To the Tibetans, tea is a beverage just like coffee to the westerners, so it could say that tea is indispensable for the Tibetans' life. However, in the Tibetan-inhabited areas, there is almost no tea production at all and almost all tea has to be imported from other parts of China. The teas traveled along the ancient Tea Horse Trail. Tibetans are addicted to tea drinking and because of the harsh climate and high altitudes, they have created their own unique way of drinking and preparing tea. The most popular forms of Tibetan tea are Buttered Tea and Milk Tea.
One of the stapes of every Tibetan meal, Buttered Tea is Tibet's most popular drink. According to traditional Tibetan medicine, buttered tea makes Tibetans strong and able to live long lives. It is also believed to warm the body, fight hunger, and aid in digestion.
Butter Tea is made of only a few simple ingredients: yak butter, brick tea, salt, and water. Butter Tea has a strong salty flavor and many first-time drinkers find it to taste more like broth than tea. Buttered Tea is served to guests, and for distinguished guests serving them with the newly-made Buttered Tea immediately upon making is considered to be the highest courtesy, since Buttered Tea tastes best when it is hot. Buttered Tea making is a time-consuming and complicated process. Brick tea is boiled until it reaches the right flavor, then the leaves are removed and the tea is put into a wooden churn with boiling water, salt, and yak butter. The ingredients are churned until well missed and the resulting liquid is poured into a kettle where it is reheated and then served.
Milk Tea, or Sweetened Tea, is another popular tea amongst Tibetans. It is an imitation of English tea and Indian tea, but its brewing process is unique to Tibet. Tea, milk, and sugar are all boiled together at the same time. By cooking it in this way, the tea has a distinctly Tibetan flavor. Tibetans have been drinking Milk Tea for over 100 years.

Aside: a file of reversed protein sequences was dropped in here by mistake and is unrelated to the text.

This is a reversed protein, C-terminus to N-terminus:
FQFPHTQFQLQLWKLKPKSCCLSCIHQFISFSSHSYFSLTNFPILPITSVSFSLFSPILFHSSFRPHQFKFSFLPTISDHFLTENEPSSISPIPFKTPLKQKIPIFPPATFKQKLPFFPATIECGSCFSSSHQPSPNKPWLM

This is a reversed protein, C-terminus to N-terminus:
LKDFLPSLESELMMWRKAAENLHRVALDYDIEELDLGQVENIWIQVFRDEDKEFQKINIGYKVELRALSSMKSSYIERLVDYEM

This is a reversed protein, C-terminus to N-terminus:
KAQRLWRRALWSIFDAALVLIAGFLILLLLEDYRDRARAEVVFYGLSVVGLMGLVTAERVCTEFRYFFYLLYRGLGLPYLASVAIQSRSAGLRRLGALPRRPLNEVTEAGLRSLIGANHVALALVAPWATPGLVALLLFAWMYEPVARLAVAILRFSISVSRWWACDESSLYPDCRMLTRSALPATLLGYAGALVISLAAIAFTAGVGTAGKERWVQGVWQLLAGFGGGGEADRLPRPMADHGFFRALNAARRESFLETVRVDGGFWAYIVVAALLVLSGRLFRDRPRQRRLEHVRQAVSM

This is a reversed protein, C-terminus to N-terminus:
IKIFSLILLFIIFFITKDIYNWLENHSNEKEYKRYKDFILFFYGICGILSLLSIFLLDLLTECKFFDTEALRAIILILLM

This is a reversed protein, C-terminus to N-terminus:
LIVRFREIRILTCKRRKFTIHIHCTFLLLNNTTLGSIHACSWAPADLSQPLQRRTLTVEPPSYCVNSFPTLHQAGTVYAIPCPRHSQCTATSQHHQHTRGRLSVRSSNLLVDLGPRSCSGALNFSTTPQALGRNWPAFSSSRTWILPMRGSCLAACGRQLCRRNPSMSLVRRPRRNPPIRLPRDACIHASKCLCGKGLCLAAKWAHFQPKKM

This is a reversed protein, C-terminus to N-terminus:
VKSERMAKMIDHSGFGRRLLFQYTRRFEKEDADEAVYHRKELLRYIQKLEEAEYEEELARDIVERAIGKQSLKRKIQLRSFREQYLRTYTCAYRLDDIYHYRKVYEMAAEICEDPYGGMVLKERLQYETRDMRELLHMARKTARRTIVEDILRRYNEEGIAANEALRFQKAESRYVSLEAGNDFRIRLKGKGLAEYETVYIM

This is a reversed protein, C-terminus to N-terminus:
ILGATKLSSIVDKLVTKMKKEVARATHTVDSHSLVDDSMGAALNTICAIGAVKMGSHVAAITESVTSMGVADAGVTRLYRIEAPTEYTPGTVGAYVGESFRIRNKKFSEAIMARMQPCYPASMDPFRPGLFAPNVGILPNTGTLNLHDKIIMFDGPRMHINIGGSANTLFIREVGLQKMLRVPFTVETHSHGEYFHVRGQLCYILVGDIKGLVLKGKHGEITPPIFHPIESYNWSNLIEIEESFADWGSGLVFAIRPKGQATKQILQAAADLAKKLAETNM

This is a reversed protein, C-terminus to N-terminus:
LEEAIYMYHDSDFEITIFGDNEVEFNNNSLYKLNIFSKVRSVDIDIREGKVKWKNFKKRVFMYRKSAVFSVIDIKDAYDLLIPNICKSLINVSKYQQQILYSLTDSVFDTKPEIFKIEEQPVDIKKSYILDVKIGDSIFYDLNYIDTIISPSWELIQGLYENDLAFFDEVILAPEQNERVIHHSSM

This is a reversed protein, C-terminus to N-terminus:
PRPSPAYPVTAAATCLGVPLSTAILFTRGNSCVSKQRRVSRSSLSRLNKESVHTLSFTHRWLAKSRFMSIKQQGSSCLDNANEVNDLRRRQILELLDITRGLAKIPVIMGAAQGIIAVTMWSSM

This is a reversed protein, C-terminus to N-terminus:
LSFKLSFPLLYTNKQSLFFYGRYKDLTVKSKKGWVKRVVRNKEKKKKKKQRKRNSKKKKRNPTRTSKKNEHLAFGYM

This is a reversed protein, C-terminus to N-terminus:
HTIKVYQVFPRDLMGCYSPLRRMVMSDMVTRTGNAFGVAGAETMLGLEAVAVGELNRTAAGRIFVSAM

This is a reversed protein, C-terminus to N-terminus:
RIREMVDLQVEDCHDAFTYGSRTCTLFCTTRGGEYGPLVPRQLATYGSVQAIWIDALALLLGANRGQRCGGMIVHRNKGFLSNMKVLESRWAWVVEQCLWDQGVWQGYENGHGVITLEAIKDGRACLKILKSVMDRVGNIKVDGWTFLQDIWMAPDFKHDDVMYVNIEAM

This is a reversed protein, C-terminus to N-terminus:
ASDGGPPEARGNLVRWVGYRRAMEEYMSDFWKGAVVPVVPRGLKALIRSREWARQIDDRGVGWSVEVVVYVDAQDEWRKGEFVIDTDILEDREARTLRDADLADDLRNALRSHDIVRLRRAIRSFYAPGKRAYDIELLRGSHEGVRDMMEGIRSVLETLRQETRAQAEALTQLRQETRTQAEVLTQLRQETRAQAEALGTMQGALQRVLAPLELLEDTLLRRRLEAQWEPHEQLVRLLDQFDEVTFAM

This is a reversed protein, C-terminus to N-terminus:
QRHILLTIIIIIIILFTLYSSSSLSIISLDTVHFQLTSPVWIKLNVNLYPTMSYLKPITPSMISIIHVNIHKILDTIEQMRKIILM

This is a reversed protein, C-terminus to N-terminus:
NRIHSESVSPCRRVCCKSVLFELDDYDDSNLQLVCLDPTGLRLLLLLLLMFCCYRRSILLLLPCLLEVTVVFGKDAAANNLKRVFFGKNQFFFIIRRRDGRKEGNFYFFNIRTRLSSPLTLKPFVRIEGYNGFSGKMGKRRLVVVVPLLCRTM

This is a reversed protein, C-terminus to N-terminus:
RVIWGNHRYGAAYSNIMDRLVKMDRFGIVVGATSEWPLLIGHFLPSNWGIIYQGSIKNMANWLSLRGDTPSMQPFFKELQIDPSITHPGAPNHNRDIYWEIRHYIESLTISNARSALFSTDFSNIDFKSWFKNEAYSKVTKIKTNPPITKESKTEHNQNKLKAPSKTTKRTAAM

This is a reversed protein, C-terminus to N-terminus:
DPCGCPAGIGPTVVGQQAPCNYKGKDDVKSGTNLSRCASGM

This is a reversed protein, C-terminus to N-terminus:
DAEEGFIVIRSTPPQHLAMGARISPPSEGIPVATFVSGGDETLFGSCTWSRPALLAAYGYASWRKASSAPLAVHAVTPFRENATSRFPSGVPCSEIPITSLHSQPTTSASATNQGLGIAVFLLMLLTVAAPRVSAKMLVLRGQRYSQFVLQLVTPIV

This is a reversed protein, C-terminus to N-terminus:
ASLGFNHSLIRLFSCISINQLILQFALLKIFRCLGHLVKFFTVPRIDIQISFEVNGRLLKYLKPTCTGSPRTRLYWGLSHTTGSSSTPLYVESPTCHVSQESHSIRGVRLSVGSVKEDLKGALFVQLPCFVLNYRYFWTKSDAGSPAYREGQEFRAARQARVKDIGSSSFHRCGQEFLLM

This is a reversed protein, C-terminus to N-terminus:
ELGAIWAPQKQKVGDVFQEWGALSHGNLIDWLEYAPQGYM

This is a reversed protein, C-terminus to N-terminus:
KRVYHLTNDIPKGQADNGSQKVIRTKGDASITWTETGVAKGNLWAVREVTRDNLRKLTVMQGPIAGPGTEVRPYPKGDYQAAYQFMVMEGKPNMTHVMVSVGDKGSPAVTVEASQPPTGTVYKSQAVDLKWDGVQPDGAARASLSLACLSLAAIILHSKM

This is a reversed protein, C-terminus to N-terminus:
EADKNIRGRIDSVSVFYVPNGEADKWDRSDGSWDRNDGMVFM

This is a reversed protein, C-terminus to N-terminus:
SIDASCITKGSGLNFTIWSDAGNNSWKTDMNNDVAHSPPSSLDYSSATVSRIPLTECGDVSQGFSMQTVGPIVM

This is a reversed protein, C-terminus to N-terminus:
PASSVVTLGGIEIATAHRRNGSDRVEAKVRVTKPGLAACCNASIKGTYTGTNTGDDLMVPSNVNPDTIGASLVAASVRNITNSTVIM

Besides Butter Tea and Milk Tea, many Tibetans also drink tea made without added ingredients. No matter what kind of tea is drank extra is usually made in stored in thermos bottles for later consumption, but freshly made tea is the best. Tibetans have developed their own unique customs when drinking tea. Teas are drunk from unique bowls instead of cups. Each person has his or her own bowl that no one else is allowed to use, and women's bowls are always smaller than their husbands. Tea is a very important part of every Tibetan life.
When a husband has to go away for a period of time, his wife will daily make tea for him in his own bowl to wish him a speedy return. In Tibet, tea serves many purposes. It is a symbol of hospitality, a sacred offering, and a meal itself. And while sipping tea, bowls used to contain the tea should be flawless and when offering a bowl of tea to another, both the giver and receiver use both hands not only to avoid spilling but as a sign of respect. When visitors come, the host will present them with tea before sitting down to chat and will continue refilling their guests' bowls continuously. If a guest stops drinking tea and allows it to get cold, the host will dump out the tea and refill it with fresh tea. It is important never to refuse tea. Drinking and presenting tea has become an integral part of every Tibetan's life. It is interesting to note that according to Tibetan customs, when a woman gives birth, her relatives visit with tea on the second day if the woman has a son or on the fourth day if she has a daughter.